Love green construction and want to make your own home as energy efficient as possible?
Get instant feedback on existing features and how to make them more effectual with energy focused apps and tools for the home. The following are examples that can make it easier to track progress and record patterns.
To check out personal greenhouse gas emissions, use the EPA’s household carbon footprint calculator to find out current emission levels, how to reduce emissions and potential savings.
Free for iPhone and iPad, GreenWave Reality lets users who set up an account observe and regulate their home energy use from anywhere, and can even break it down according to each room.
An example of how an energy efficient home can be done without forgoing luxury comes from a triple certified residence in Canada named Midori Uchi, which translates as green home in Japanese.
A collaboration between Naikoon Contracting and Kerschbaumer Design, it generates more energy than it uses.
Earning the LEED Canada for Homes Platinum rating, an impressive R-2000 energy efficiency certification as well as the Built Green Canada Platinum, this build is intelligently over the top with green features.
Included in the net zero design is a grey water filtration system, and the home is thickly insulated to help maintain temperature. It is also wired for solar and contains no VOC finishes.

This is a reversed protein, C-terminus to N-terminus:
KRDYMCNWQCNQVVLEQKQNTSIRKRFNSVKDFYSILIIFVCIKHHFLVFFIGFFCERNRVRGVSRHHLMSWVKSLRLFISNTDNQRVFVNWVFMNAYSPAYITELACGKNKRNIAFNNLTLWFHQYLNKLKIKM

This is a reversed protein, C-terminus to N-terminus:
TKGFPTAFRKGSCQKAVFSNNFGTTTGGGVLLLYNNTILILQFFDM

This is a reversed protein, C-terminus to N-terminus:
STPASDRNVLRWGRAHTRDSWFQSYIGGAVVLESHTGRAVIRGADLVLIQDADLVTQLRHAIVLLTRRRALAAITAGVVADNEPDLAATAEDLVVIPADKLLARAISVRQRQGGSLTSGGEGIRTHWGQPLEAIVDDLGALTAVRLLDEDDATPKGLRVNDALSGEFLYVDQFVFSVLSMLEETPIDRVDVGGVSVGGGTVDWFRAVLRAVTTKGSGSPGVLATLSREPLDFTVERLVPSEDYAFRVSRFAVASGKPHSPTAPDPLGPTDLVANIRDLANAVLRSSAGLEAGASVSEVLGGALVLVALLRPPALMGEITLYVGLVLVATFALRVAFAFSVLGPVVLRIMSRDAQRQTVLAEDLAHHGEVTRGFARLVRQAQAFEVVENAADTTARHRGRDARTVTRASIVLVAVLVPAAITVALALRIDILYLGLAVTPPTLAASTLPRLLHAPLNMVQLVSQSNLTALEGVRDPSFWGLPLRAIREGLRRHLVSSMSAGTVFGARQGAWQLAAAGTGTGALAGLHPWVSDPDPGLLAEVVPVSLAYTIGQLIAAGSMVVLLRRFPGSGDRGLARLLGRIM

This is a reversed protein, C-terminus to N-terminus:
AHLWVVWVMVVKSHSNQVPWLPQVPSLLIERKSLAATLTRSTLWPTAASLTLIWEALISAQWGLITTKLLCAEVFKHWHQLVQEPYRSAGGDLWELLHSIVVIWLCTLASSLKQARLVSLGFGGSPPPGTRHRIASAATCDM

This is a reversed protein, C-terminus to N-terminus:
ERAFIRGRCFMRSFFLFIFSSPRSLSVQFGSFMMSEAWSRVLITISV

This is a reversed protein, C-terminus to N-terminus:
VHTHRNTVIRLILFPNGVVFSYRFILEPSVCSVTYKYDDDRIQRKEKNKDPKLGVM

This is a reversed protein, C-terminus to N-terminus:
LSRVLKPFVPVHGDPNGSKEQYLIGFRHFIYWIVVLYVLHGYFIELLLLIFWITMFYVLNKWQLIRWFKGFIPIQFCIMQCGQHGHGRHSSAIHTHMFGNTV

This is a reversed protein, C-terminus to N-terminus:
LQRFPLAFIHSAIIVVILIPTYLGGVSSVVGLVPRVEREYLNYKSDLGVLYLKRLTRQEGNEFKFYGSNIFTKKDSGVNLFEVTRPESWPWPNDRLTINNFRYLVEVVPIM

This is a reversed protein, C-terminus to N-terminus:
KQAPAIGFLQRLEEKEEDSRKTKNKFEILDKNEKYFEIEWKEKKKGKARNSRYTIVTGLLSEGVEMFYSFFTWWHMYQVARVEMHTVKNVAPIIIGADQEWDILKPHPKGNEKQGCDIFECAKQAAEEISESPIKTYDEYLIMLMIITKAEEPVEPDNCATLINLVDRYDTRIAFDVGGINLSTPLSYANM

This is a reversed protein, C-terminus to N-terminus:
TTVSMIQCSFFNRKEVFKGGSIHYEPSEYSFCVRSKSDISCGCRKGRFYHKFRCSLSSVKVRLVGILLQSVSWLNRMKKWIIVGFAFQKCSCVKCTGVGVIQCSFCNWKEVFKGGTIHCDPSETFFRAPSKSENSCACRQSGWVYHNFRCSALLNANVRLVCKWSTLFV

The impressive structure was built with local supplies and includes reclaimed materials, as seen in the staircase, paneling and counter space. The interior also incorporates a salvaged tree from the construction site.
Outside, the rammed earth wall directs the landscape.
Above images are via Kerschbaumer Design. Photography by Ema Peter.
From NK Architects and constructed by Cascade Built, the Park Passive Seattle residence claims its prize as the area’s 1st certified passive house construction. This vertical build decreases its heat heating intake by almost 90%, as required in order to meet certification regulations.
It also has an aesthetic element in addition to the mindful design.
With an inspiration for carving out time for family, this home rates high on modern style and low on energy consumption.
Above images are via NK Architects. Photography by Aaron Leitz.
Staying on top of home energy use saves money and resources, and monitoring it has never been easier.
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